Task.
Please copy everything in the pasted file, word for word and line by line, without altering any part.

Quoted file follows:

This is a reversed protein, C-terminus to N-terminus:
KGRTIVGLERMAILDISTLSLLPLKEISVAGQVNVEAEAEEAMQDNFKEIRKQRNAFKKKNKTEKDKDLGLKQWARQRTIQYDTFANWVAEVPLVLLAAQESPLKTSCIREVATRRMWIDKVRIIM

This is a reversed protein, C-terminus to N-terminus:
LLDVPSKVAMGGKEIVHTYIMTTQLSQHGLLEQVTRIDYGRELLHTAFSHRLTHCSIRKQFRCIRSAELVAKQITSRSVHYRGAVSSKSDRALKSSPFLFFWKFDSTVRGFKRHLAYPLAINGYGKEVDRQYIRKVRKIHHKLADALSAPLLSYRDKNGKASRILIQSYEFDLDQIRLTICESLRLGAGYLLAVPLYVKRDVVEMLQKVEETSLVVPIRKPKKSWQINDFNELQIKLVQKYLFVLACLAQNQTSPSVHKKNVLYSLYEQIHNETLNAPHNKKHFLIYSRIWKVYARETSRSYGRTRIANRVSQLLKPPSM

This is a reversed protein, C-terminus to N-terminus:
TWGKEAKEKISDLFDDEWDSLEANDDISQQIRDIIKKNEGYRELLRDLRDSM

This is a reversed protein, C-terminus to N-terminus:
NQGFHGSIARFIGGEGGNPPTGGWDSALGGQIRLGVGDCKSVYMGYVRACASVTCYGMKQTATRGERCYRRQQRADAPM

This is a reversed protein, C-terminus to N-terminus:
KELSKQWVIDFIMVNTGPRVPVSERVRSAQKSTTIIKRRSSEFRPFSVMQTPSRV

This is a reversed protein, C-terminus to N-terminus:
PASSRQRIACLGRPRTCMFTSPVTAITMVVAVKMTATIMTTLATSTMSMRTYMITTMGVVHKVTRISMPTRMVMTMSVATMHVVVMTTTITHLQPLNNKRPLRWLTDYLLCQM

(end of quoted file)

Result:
This is a reversed protein, C-terminus to N-terminus:
KGRTIVGLERMAILDISTLSLLPLKEISVAGQVNVEAEAEEAMQDNFKEIRKQRNAFKKKNKTEKDKDLGLKQWARQRTIQYDTFANWVAEVPLVLLAAQESPLKTSCIREVATRRMWIDKVRIIM

This is a reversed protein, C-terminus to N-terminus:
LLDVPSKVAMGGKEIVHTYIMTTQLSQHGLLEQVTRIDYGRELLHTAFSHRLTHCSIRKQFRCIRSAELVAKQITSRSVHYRGAVSSKSDRALKSSPFLFFWKFDSTVRGFKRHLAYPLAINGYGKEVDRQYIRKVRKIHHKLADALSAPLLSYRDKNGKASRILIQSYEFDLDQIRLTICESLRLGAGYLLAVPLYVKRDVVEMLQKVEETSLVVPIRKPKKSWQINDFNELQIKLVQKYLFVLACLAQNQTSPSVHKKNVLYSLYEQIHNETLNAPHNKKHFLIYSRIWKVYARETSRSYGRTRIANRVSQLLKPPSM

This is a reversed protein, C-terminus to N-terminus:
TWGKEAKEKISDLFDDEWDSLEANDDISQQIRDIIKKNEGYRELLRDLRDSM

This is a reversed protein, C-terminus to N-terminus:
NQGFHGSIARFIGGEGGNPPTGGWDSALGGQIRLGVGDCKSVYMGYVRACASVTCYGMKQTATRGERCYRRQQRADAPM

This is a reversed protein, C-terminus to N-terminus:
KELSKQWVIDFIMVNTGPRVPVSERVRSAQKSTTIIKRRSSEFRPFSVMQTPSRV

This is a reversed protein, C-terminus to N-terminus:
PASSRQRIACLGRPRTCMFTSPVTAITMVVAVKMTATIMTTLATSTMSMRTYMITTMGVVHKVTRISMPTRMVMTMSVATMHVVVMTTTITHLQPLNNKRPLRWLTDYLLCQM